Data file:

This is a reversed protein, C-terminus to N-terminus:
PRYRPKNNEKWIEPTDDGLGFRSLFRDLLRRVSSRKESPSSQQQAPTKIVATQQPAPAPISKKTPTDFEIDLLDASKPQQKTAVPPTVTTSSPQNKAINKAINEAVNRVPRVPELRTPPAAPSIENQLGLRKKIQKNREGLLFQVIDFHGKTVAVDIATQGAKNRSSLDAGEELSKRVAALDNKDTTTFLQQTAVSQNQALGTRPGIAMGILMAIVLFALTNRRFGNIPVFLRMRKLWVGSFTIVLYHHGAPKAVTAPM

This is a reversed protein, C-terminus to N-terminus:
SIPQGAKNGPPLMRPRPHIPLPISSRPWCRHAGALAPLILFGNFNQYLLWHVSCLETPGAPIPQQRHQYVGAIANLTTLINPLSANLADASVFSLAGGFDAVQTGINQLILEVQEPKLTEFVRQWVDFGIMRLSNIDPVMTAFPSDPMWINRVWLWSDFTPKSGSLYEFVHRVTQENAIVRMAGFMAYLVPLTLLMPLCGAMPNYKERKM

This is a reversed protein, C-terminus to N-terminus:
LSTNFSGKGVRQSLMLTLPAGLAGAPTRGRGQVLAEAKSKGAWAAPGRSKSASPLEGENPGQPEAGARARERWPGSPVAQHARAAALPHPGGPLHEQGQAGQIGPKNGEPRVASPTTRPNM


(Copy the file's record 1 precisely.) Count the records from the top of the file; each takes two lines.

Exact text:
This is a reversed protein, C-terminus to N-terminus:
PRYRPKNNEKWIEPTDDGLGFRSLFRDLLRRVSSRKESPSSQQQAPTKIVATQQPAPAPISKKTPTDFEIDLLDASKPQQKTAVPPTVTTSSPQNKAINKAINEAVNRVPRVPELRTPPAAPSIENQLGLRKKIQKNREGLLFQVIDFHGKTVAVDIATQGAKNRSSLDAGEELSKRVAALDNKDTTTFLQQTAVSQNQALGTRPGIAMGILMAIVLFALTNRRFGNIPVFLRMRKLWVGSFTIVLYHHGAPKAVTAPM